As the Japanese summer turns to cooler weather and the peak energy use months of June, July and August pass, Japanese can congratulate themselves on one success — saving energy.

Tokyo Electric Power Co. reported consistent reductions in usage of electricity, averaging 20 percent from the summer of 2010, spurred by government and industry’s initiatives but accomplished by many people’s hard work.

Certainly, the government, industry and Tepco deserve credit for informing the public and encouraging savings, but the real work of cutting back was handled by individuals and business enterprises, big and small.

Major shifts in the way of living and working throughout the country helped bring down the amount of power consumed. Motivated by fear of rolling blackouts and serious power cuts, people pulled together to reduce energy usage.

People throughout the country reset their thermostats, made “green curtains” of “goya” to form natural shade, and turned off computers. Companies rescheduled workdays earlier, allowed looser, cooler clothing, and found myriad practical ways to save.

More than following government policy, this cutting back was an expression of compassion for all those who lost so much because of the earthquake, tsunami and radiation. Over-indulging on electricity when others had lost so much seemed unacceptable. In no other summer has sweating been so meaningful.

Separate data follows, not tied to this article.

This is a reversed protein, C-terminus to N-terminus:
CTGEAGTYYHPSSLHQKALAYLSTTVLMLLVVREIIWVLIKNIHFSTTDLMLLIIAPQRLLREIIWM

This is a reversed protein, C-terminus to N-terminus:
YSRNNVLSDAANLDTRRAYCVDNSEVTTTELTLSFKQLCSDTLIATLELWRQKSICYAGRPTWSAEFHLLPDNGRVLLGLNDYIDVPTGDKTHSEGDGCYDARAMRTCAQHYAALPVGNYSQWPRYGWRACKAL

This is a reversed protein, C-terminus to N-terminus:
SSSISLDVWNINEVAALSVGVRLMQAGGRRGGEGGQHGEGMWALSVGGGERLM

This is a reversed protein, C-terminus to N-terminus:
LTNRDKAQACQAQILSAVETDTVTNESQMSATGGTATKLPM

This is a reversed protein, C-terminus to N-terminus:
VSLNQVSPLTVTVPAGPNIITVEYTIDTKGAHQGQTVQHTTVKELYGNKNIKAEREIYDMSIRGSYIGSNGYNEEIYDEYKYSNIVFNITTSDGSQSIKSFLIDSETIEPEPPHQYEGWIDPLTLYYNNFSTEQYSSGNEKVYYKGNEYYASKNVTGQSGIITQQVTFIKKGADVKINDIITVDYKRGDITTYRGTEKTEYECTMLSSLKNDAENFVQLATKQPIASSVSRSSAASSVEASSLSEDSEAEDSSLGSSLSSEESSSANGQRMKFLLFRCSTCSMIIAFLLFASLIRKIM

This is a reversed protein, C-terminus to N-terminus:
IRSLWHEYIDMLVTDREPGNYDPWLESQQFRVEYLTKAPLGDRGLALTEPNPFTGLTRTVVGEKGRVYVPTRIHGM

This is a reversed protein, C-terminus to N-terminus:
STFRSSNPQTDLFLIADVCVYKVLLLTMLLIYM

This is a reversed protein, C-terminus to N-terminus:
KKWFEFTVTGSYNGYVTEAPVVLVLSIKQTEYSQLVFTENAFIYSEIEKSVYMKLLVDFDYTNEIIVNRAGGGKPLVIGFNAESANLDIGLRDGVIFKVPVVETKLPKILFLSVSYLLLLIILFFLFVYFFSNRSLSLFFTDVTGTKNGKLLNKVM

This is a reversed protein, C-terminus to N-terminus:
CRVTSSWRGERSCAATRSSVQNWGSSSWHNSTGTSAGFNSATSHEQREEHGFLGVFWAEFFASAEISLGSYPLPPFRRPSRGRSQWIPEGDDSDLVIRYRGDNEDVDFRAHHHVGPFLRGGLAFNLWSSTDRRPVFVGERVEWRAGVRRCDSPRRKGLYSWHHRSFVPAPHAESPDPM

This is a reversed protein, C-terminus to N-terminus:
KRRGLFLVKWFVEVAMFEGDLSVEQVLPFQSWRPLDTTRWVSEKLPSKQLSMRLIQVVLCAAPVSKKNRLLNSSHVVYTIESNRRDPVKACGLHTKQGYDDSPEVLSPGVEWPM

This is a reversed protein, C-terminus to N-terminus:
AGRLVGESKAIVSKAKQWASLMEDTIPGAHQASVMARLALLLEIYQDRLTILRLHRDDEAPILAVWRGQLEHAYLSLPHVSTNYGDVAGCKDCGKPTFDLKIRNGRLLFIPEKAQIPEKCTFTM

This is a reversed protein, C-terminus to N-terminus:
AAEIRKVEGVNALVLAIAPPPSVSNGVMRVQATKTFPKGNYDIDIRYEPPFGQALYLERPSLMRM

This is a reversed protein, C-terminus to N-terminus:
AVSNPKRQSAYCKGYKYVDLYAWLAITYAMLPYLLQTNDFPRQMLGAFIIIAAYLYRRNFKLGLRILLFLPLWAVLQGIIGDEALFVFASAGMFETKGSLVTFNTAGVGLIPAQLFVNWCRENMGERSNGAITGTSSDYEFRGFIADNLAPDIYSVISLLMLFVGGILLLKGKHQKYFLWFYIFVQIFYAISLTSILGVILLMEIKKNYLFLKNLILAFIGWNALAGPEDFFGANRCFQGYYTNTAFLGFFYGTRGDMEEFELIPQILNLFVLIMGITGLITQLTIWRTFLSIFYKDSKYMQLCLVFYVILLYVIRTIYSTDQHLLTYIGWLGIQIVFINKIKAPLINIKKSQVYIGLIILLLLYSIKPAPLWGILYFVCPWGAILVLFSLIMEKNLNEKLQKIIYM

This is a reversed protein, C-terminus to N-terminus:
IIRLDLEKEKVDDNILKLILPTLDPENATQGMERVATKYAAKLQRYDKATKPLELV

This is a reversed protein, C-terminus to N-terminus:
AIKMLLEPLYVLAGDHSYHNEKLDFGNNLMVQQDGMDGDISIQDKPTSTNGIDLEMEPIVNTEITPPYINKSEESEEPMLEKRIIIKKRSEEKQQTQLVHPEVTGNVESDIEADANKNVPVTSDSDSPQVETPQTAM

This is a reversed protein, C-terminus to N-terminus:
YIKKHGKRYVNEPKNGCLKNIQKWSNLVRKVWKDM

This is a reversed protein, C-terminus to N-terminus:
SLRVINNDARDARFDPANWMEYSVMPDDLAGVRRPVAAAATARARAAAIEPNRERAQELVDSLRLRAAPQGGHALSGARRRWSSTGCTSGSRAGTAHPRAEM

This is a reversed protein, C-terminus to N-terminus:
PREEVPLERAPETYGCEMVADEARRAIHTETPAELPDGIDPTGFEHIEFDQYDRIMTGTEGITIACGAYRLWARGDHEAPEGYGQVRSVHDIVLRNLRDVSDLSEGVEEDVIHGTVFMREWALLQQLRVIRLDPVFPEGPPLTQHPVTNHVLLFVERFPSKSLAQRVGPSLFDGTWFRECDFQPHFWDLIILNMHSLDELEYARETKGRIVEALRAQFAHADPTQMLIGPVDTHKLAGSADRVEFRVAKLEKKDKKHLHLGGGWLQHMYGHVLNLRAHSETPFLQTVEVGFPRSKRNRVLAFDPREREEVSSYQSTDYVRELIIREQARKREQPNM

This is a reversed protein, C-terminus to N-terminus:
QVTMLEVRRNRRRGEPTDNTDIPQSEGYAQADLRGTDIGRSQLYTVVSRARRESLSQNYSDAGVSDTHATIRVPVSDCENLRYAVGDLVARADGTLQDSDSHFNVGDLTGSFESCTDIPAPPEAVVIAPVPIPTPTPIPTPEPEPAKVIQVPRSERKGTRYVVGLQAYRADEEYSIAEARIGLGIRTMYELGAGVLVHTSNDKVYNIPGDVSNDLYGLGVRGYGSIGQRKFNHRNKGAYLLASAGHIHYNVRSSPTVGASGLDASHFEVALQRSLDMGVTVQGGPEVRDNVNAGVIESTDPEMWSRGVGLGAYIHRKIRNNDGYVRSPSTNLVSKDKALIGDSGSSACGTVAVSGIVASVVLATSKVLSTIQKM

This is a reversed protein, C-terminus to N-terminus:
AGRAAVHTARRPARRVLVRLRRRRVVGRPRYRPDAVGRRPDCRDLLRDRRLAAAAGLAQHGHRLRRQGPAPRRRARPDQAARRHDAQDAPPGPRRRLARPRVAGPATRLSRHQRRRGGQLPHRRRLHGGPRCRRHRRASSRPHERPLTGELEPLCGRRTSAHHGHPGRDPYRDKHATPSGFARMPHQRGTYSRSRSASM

Self-sacrifice was not the only motivation, however. This summer, the “Ganbare Nihon!” movement gave everyone a focus on pulling together in a spirit of hard work.

Ironically, perhaps, Japanese understood they are connected to each other perhaps more through energy resources than any other way, but still, very connected.

At the same time, as things got switched off, most people became aware that their electricity use in the past was excessive. With less time spent plugged in, people could recognize that the millions of electronic gadgets flooding Japan have not really made everyone happier, and that blessings can be counted on fingers as easily as on a computer.

The startling reduction of one-fifth of the country’s electric activities was also a kind of silent protest. Even while protest marches and rallies against nuclear power took place in Shinjuku, Meiji Park and other venues over the summer, the quieter protest in the form of electricity conservation shows that people understand that maybe they do not really need so much electricity if it means that a nuclear power plant accident can end up radiating people’s farmland, pushing them out of their homes and upending children’s schools.

What they need is a better energy policy for the future.

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